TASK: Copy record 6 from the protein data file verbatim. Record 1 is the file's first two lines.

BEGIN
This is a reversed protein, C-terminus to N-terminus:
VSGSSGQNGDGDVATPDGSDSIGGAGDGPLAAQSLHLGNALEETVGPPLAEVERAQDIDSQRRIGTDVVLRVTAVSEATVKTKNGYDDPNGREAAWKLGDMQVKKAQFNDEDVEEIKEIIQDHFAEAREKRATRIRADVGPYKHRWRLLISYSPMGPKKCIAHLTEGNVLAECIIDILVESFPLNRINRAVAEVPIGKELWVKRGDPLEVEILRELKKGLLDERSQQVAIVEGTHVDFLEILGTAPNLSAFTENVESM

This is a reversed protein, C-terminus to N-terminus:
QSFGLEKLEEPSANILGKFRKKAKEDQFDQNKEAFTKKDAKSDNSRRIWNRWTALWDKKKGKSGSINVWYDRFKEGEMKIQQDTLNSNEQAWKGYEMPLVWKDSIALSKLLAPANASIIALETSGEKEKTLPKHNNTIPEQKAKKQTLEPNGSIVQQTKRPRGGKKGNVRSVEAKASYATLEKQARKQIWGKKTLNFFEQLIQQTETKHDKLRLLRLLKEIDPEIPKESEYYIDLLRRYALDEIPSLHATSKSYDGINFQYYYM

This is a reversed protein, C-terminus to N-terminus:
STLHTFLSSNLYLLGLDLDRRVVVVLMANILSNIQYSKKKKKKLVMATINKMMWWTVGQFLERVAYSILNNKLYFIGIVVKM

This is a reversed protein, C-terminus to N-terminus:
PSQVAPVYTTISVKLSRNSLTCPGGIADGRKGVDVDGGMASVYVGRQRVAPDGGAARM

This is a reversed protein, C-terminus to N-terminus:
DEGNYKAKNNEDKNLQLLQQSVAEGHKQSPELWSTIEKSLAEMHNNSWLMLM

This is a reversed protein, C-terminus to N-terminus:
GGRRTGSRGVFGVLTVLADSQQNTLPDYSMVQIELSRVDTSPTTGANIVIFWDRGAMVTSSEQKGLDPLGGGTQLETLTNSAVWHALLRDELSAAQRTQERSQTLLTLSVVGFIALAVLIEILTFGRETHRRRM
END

This is a reversed protein, C-terminus to N-terminus:
GGRRTGSRGVFGVLTVLADSQQNTLPDYSMVQIELSRVDTSPTTGANIVIFWDRGAMVTSSEQKGLDPLGGGTQLETLTNSAVWHALLRDELSAAQRTQERSQTLLTLSVVGFIALAVLIEILTFGRETHRRRM